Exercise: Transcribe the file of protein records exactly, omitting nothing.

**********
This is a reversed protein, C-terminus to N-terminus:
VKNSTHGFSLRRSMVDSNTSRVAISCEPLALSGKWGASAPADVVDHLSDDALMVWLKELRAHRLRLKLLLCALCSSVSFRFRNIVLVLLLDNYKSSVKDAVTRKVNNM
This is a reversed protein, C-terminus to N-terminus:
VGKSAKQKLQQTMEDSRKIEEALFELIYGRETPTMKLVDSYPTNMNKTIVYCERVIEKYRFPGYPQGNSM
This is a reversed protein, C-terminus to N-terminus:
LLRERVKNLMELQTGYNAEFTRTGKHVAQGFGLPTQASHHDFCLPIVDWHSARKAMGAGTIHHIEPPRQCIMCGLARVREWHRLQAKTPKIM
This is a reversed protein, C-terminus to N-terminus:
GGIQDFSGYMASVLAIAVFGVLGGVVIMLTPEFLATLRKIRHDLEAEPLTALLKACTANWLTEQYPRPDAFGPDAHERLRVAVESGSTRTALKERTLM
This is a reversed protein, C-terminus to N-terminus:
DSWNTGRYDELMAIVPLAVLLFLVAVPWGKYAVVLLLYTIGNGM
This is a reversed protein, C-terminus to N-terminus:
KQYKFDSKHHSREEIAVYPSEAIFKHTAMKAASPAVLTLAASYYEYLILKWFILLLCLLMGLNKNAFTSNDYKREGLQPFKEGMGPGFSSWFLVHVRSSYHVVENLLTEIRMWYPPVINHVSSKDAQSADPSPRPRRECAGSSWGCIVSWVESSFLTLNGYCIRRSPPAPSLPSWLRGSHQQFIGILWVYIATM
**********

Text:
This is a reversed protein, C-terminus to N-terminus:
VKNSTHGFSLRRSMVDSNTSRVAISCEPLALSGKWGASAPADVVDHLSDDALMVWLKELRAHRLRLKLLLCALCSSVSFRFRNIVLVLLLDNYKSSVKDAVTRKVNNM
This is a reversed protein, C-terminus to N-terminus:
VGKSAKQKLQQTMEDSRKIEEALFELIYGRETPTMKLVDSYPTNMNKTIVYCERVIEKYRFPGYPQGNSM
This is a reversed protein, C-terminus to N-terminus:
LLRERVKNLMELQTGYNAEFTRTGKHVAQGFGLPTQASHHDFCLPIVDWHSARKAMGAGTIHHIEPPRQCIMCGLARVREWHRLQAKTPKIM
This is a reversed protein, C-terminus to N-terminus:
GGIQDFSGYMASVLAIAVFGVLGGVVIMLTPEFLATLRKIRHDLEAEPLTALLKACTANWLTEQYPRPDAFGPDAHERLRVAVESGSTRTALKERTLM
This is a reversed protein, C-terminus to N-terminus:
DSWNTGRYDELMAIVPLAVLLFLVAVPWGKYAVVLLLYTIGNGM
This is a reversed protein, C-terminus to N-terminus:
KQYKFDSKHHSREEIAVYPSEAIFKHTAMKAASPAVLTLAASYYEYLILKWFILLLCLLMGLNKNAFTSNDYKREGLQPFKEGMGPGFSSWFLVHVRSSYHVVENLLTEIRMWYPPVINHVSSKDAQSADPSPRPRRECAGSSWGCIVSWVESSFLTLNGYCIRRSPPAPSLPSWLRGSHQQFIGILWVYIATM